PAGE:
Eric Heisserer adapted Ted Chiang's novella Story of Your Life as the screenplay Arrival. Both are brilliant, but in different ways. It wasn't easy.
In all my draft work on the adaptation, I spent the most time on the intellectual and political challenges of the story. But if I ever encroached on the intimate, emotional through-line of Louise’s journey, the story fell apart. Other scenes could be sacrificed, reworked, moved, or cut to the bone. But director Denis Villeneuve and I found a bare minimum of steps to Louise’s personal journey, and that became our Alamo; our hill we would die defending. Denis had a knack for visuals that spoke on an emotional level while also dovetailing with the intellectual challenges our characters faced. Marrying those two, sometimes in a single line of dialogue or image, made the film come alive. It made us feel the story. And at the end of the day, what drew me most to Ted Chiang’s story was the way it made me feel, and above all else we wanted to transport and share that feeling with audiences
It's always fascinating to see how the sausage is made. Screenwriters must write for several audiences--the author being adapted, producers, directors--at different stages of the process, while keeping moviegoers in mind all along. You can see here how a master makes his script align with each on its journey to the screen, somehow without alienating everyone.
Also interesting is the fact Final Draft, the expensive and mandatory screenplay production software package, can't handle images—an unusual but unavoidable requirement for a movie full of alien logograms to be deciphered. Read the rest
When we got to rounding up our favorite books for our annual Gift Guide, we found that there were simply too many this time to throw in the Christmas/Kwanzaa/Hanukah/Yule/Solstice/Nonspecific Winter Celebration/New Year/Chalica hopper along with the tech and toys.
It's almost as if 2016 made the traditional way of learning more about our world — and of sharing dreams of other worlds — somehow more enticing.
Here's 65 of the best, then, from fairy-tales to furious politics, from the comic to the catastrophic, all waiting for you to turn the page.
Most of the links here include Amazon Affiliate codes; this helps us make ends meet at Boing Boing, the world's greatest neurozine. Don't miss this year's guides to Gadgets and toys too! Read the rest
Science fiction author Ted Chiang's Nebula award-winning short story "Story of Your Life" is getting the big-budget Hollywood treatment. Arrival, starring Amy Adams, Jeremy Renner, and Forest Whitaker, comes out in November.
When multiple mysterious spacecraft touch down across the globe, an elite team is put together to investigate, including language expert Louise Banks (Amy Adams), mathematician Ian Donnelly (Jeremy Renner), and US Army soldier Colonel Weber (Forest Whitaker). Humankind teeters on the verge of global war as everyone scrambles for answers – and to find them, Banks, Donnelly and Weber will take a chance that could threaten their lives, and quite possibly humanity.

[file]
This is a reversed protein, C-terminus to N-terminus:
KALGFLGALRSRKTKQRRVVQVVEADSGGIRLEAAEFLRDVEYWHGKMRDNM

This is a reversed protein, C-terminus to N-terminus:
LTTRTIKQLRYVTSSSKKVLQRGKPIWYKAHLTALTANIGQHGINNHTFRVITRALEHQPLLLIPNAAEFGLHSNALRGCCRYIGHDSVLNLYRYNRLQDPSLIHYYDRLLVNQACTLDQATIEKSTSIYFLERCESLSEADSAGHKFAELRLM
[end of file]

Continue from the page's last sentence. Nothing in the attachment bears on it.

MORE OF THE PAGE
"Story of Your Life" appears in the anthology of Chiang stories, Stories of Your Life and Others. Cory gave me a copy years ago and it is excellent. Read the rest
The ethics of torturing robots is not a new question, but it's becoming more important as robots and AI becomes more lifelike. Author Ted Chiang explored it in his 2010 novella, The Lifecycle of Software Objects. In 1998 I wrote an article for Wired Online called "Virtual Sadism" about people who liked to torture artificial life forms called "norns" (and a movement of norn lovers who tried to stop them). In 1977 Terrel Miedaner wrote a philosophical science fiction novel called The Soul of Anna Klan, which featured a little Roomba like creature that seems to be afraid to "die" when someone tries to crush it with a hammer. (An excerpt from the novel appears in the excellent book, The Mind's I: Fantasies And Reflections On Self & Soul, edited by Douglas R. Hofstadter and Daniel C. Dennett.)
Dylan Love of Inverse revisits the idea of robot abuse in his article for Inverse, "Is it OK to torture a robot?"
Consider the latest robot to be unveiled by Google’s Boston Dynamics. When the collective internet saw a bearded scientist abuse the robot with a hockey stick, weird pangs of empathy went out everywhere. Why do we feel so bad when we watch the robot fall down, we wonder? There’s no soul or force of life to empathize with, and yet: This robot is just trying to lift a box, why does that guy have to bully it?
The Boston Dynamics video reminded me of the inflatable Bozo men, meant to be abused:
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Ted Chiang (previously) may be the best short story writer in science fiction today; though he produces very infrequently, he wins accolades and awards for every story. Read the rest
There are no pictures of Greg Egan online, and his website has a disclaimer that while some of his more dedicated fans claimed to have tracked down a picture of the author, it’s not him.